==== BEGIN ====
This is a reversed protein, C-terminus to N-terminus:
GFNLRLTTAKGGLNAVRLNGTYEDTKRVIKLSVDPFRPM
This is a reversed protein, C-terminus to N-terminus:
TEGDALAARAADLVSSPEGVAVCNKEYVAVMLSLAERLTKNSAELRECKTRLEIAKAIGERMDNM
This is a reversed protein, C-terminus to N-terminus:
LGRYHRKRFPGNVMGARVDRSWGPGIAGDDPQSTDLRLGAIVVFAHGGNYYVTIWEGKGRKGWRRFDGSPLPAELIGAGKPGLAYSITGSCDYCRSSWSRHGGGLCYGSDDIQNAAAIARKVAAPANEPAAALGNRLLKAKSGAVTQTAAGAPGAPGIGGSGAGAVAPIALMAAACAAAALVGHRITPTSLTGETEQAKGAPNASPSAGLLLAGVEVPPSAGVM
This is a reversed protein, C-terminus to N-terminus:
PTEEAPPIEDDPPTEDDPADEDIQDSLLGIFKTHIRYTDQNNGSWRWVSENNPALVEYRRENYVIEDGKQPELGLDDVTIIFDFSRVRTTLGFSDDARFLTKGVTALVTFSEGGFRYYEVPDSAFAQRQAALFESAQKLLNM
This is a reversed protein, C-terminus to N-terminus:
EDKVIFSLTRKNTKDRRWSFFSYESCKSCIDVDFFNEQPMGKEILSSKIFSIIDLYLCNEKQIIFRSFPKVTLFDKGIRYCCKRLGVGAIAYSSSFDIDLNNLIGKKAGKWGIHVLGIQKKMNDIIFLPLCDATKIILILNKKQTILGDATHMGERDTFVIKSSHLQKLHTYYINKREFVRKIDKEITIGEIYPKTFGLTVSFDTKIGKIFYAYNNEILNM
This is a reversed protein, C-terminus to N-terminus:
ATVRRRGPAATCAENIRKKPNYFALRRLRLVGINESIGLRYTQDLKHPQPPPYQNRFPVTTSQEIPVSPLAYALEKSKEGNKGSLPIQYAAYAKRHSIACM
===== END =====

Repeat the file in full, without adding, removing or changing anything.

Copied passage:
This is a reversed protein, C-terminus to N-terminus:
GFNLRLTTAKGGLNAVRLNGTYEDTKRVIKLSVDPFRPM
This is a reversed protein, C-terminus to N-terminus:
TEGDALAARAADLVSSPEGVAVCNKEYVAVMLSLAERLTKNSAELRECKTRLEIAKAIGERMDNM
This is a reversed protein, C-terminus to N-terminus:
LGRYHRKRFPGNVMGARVDRSWGPGIAGDDPQSTDLRLGAIVVFAHGGNYYVTIWEGKGRKGWRRFDGSPLPAELIGAGKPGLAYSITGSCDYCRSSWSRHGGGLCYGSDDIQNAAAIARKVAAPANEPAAALGNRLLKAKSGAVTQTAAGAPGAPGIGGSGAGAVAPIALMAAACAAAALVGHRITPTSLTGETEQAKGAPNASPSAGLLLAGVEVPPSAGVM
This is a reversed protein, C-terminus to N-terminus:
PTEEAPPIEDDPPTEDDPADEDIQDSLLGIFKTHIRYTDQNNGSWRWVSENNPALVEYRRENYVIEDGKQPELGLDDVTIIFDFSRVRTTLGFSDDARFLTKGVTALVTFSEGGFRYYEVPDSAFAQRQAALFESAQKLLNM
This is a reversed protein, C-terminus to N-terminus:
EDKVIFSLTRKNTKDRRWSFFSYESCKSCIDVDFFNEQPMGKEILSSKIFSIIDLYLCNEKQIIFRSFPKVTLFDKGIRYCCKRLGVGAIAYSSSFDIDLNNLIGKKAGKWGIHVLGIQKKMNDIIFLPLCDATKIILILNKKQTILGDATHMGERDTFVIKSSHLQKLHTYYINKREFVRKIDKEITIGEIYPKTFGLTVSFDTKIGKIFYAYNNEILNM
This is a reversed protein, C-terminus to N-terminus:
ATVRRRGPAATCAENIRKKPNYFALRRLRLVGINESIGLRYTQDLKHPQPPPYQNRFPVTTSQEIPVSPLAYALEKSKEGNKGSLPIQYAAYAKRHSIACM